Read these community member stories
Lilav Mohamad Alarashi and Christina Hakim are Arabic speakers and valued TWB community members who have both contributed their stories to spotlight real-life refugee experiences in the world today.
Lilav’s story of war and its archenemy, hope
Can you imagine yourself as a child during a war, with your playgrounds replaced by battlefields filled with dead bodies, blood, and rubble?
Or, for example, all the delight of colors which were shining in your life disappeared, and now you are haunted by the dust of war and the smell of death wherever you turn?
Have you ever imagined that your existence in your own home would turn into a nightmare that can transform your whole life into a living hell?
These horrible imaginations are exactly what thousands of children and refugees experience today in several places around the world. Wars and conflicts can truly destroy everyone’s future and leave them living in very bad conditions, where they have to start from zero. They face an obscure life and future. Loss and waiting are the two biggest pains experienced by refugees during their long journey of displacement, and every refugee’s heart is heavy with fear and anticipation.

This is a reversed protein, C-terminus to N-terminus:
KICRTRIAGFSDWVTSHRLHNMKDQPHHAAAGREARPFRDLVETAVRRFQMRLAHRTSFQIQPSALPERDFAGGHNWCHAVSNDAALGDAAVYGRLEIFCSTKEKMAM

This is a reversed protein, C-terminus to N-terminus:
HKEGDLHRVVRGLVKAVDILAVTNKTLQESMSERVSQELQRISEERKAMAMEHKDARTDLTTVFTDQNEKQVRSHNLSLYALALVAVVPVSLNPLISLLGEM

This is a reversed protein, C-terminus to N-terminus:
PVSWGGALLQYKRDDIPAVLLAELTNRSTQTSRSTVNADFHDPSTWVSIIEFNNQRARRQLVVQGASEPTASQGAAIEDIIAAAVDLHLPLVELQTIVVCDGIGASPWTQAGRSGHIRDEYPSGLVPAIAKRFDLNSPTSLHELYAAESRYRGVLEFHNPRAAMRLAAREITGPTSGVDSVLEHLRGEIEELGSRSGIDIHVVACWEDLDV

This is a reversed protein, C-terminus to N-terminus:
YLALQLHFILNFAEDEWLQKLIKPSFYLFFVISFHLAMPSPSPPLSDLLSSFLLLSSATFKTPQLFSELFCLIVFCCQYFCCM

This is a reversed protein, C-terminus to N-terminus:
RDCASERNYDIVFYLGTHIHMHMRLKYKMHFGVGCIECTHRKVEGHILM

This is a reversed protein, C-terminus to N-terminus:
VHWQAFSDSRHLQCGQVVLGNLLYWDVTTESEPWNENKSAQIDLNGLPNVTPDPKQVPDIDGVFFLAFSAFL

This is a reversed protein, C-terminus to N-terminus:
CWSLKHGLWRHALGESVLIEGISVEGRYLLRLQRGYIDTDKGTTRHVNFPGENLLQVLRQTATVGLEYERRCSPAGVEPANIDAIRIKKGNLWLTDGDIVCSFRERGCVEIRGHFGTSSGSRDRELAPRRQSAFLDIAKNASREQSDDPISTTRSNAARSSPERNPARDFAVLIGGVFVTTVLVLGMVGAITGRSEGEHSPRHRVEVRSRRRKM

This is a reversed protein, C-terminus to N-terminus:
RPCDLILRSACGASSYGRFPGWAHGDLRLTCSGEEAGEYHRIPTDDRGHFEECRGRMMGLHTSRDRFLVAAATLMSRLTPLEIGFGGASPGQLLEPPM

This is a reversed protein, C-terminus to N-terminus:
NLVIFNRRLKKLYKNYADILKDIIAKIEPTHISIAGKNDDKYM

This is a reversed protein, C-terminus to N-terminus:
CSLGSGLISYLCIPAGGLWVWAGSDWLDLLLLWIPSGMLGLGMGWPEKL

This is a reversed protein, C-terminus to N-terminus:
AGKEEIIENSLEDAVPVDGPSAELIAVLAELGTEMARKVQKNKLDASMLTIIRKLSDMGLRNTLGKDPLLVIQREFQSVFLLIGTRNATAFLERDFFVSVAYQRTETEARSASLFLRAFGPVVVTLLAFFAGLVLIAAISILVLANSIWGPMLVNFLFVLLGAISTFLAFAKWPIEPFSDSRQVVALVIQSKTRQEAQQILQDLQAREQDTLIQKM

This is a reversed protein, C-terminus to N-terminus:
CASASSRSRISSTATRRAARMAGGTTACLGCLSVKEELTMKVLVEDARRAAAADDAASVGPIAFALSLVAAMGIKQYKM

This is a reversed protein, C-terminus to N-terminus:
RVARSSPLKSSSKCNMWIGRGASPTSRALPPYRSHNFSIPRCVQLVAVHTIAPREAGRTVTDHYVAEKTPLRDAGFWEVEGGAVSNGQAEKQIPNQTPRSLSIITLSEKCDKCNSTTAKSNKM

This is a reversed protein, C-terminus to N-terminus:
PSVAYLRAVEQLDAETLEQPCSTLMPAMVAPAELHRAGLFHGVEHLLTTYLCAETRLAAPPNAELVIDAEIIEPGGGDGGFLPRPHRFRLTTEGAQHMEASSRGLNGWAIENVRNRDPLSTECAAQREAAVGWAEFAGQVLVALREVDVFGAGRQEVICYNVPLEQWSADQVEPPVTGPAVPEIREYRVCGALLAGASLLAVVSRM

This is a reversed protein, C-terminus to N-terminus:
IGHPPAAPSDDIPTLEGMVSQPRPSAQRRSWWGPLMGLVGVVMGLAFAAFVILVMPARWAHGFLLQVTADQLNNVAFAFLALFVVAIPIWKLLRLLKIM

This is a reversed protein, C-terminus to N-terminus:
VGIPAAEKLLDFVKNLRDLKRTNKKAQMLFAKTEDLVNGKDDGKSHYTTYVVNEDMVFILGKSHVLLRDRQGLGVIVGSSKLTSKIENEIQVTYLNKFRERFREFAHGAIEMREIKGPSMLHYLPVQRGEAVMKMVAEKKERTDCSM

Besides all of that, the scars and memories will bleed deeply even if they move to safe settings where they can be in peace.
Wars never stop killing everything, but there is always a little hope hidden away in every refugee’ tear that will never fade/disappear.
Translators without Borders and its partner non-governmental organizations provide me with an opportunity as a translator and reviser to help refugees through the delivery of the needed words, information, and knowledge in their language, allowing us all to be there for every refugee who is facing a challenge in a foreign country and a foreign language.
Therefore, I will use every skill I have such as translation experience and every education I’ve obtained, such as law, to make a difference in this universe.